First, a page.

A 67-year-old Roman Catholic nun was excommunicated and ousted from her religious order last week after revealing that she had been secretly ordained a priest earlier this year and has since been presiding over Catholic rituals.
Sister Leticia “Tish” Rawles, 67, underwent an ordination ceremony in April conducted by the Association of Roman Catholic Women Priests, a rogue group that broke off from the Catholic Church and asserts the right of women to be Catholic priests. The Catholic Church considers such attempts at ordaining women to be null and void.
The Catholic Church holds that this is not just a matter of discipline, but part of the nature of the sacrament of orders. In 1994, Saint John Paul II wrote: “We declare that the Church has no authority whatsoever to confer priestly ordination on women and that this judgment is to be held by all the Church’s faithful.” The Church believes that attempting the ordination of a woman to the priesthood, even if performed by a Catholic bishop in good standing, has no sacramental effect.
In 2007, the Vatican issued a decree stating that “both the one who attempts to confer a sacred order on a woman, and the woman who attempts to receive a sacred order, incur an excommunication latae sententiae reserved to the Apostolic See.” This would mean that Rawles was actually excommunicated the day she attempted ordination last April.
During Pope Francis’ September visit to the United States, a group of activists approached him outside St. Matthew’s cathedral in Washington, urging him to ordain female priests.
Some 50 members of the group Women’s Ordination Worldwide attended papal events in Washington in order to make their appeal. Some held up a signs calling for women’s ordination, while others literally lay down on the street in protest, resulting in several arrests as police warned the protesters they were blocking traffic.
On the plane ride from Philadelphia back to Rome, Pope Francis was asked by a journalist whether the Catholic Church would ever have women priests.
Despite his reputation for openness on virtually everything, the Pope answered in the negative, bluntly responding that “on women priests, that cannot be done.”
“Pope St. John Paul II after long, long intense discussions, long reflection said so clearly,” Francis continued. “Not because women don’t have the capacity. Look, in the Church women are more important than men, because the church is a woman. It is ‘la’ church, not ‘il’ church. The Church is the bride of Jesus Christ. And the Madonna is more important than popes and bishops and priests,” he said.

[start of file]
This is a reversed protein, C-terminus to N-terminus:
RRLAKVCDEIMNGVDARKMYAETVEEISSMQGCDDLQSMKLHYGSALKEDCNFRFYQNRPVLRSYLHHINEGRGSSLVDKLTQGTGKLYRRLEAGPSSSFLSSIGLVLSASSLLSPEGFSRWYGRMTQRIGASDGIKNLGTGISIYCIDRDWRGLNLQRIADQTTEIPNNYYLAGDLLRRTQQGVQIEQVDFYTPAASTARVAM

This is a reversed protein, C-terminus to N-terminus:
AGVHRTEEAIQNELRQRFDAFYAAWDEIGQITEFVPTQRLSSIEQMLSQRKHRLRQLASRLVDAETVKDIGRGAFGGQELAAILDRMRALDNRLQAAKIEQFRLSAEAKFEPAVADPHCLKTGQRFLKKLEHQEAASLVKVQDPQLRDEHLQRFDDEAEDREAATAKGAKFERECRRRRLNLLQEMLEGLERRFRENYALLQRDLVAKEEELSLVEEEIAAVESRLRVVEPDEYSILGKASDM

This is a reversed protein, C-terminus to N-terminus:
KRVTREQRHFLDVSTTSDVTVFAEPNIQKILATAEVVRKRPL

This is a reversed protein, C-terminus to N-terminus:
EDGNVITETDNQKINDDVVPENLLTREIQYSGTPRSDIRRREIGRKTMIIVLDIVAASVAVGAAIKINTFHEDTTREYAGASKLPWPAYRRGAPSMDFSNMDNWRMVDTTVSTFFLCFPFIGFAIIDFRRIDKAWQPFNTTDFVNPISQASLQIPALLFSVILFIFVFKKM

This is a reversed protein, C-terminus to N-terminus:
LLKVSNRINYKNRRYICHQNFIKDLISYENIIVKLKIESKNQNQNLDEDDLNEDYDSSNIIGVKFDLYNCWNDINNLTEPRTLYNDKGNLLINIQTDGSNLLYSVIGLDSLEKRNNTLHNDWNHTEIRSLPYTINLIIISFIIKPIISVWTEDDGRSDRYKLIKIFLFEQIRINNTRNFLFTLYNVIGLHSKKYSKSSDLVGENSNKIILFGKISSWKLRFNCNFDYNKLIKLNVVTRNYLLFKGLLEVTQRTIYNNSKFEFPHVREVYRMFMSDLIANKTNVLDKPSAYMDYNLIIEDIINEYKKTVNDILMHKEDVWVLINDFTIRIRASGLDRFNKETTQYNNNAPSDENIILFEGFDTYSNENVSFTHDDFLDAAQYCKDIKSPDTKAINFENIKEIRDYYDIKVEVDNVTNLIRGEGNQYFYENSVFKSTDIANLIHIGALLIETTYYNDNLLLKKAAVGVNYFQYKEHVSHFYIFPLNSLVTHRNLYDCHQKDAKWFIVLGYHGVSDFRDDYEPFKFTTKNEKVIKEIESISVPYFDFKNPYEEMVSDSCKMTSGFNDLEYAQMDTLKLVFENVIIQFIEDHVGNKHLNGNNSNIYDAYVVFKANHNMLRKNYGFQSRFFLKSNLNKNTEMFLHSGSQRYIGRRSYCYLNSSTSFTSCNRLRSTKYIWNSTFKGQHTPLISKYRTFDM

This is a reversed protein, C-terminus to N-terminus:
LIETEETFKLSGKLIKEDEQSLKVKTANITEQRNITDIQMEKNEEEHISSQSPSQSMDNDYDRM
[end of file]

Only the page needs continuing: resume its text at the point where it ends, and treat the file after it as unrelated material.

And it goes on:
In explaining her position, Rawles stated that she wanted to be ordained a priest before it was too late, and that had had this dream since childhood.
“I thought that before I die, I want to fulfill God’s call and my life-long dream to become a priest,” she said in a statement on Tuesday.
Sister Joyce Lehman, superior of Rawles’ order the Sisters of the Precious Blood, said that the religious community had no choice but to dismiss Rawles, and emphasized that the nun knew what she was doing and was dismissed “as a result of her actions.”
A spokeswoman for the Association of Roman Catholic Women Priests came to Rawles’ defense, insisting that the order should have foregone dismissal in recognition of the sister’s years of good service. “Here’s a woman who has devoted 47 years of her life in service to the people of God,” said Janice Sevre-Duszynska, “and now she’s being thrown out of her community.”
Sevre-Duszynska, a feminist activist, was herself formally excommunicated on March 31 of this year. The decree of excommunication from the Diocese of Lexington KY states that Sevre-Duszynska “attempted to receive sacred ordination in 2008,” and therefore was already automatically excommunicated by her own actions. The Church uses the term “attempted” ordination, because despite going through the motions, a person who invalidly receives ordination actually receives no sacrament.
Although Rawles can no longer continue as a member of her religious community, the Sisters of the Precious Blood are ensuring that she will continue to receive housing and medical care.
“We are in the process of setting up some means of financial support,” Lehman said. “Not because she was in the order, but because she is a person in need.”
Follow Thomas D. Williams on Twitter @tdwilliamsrome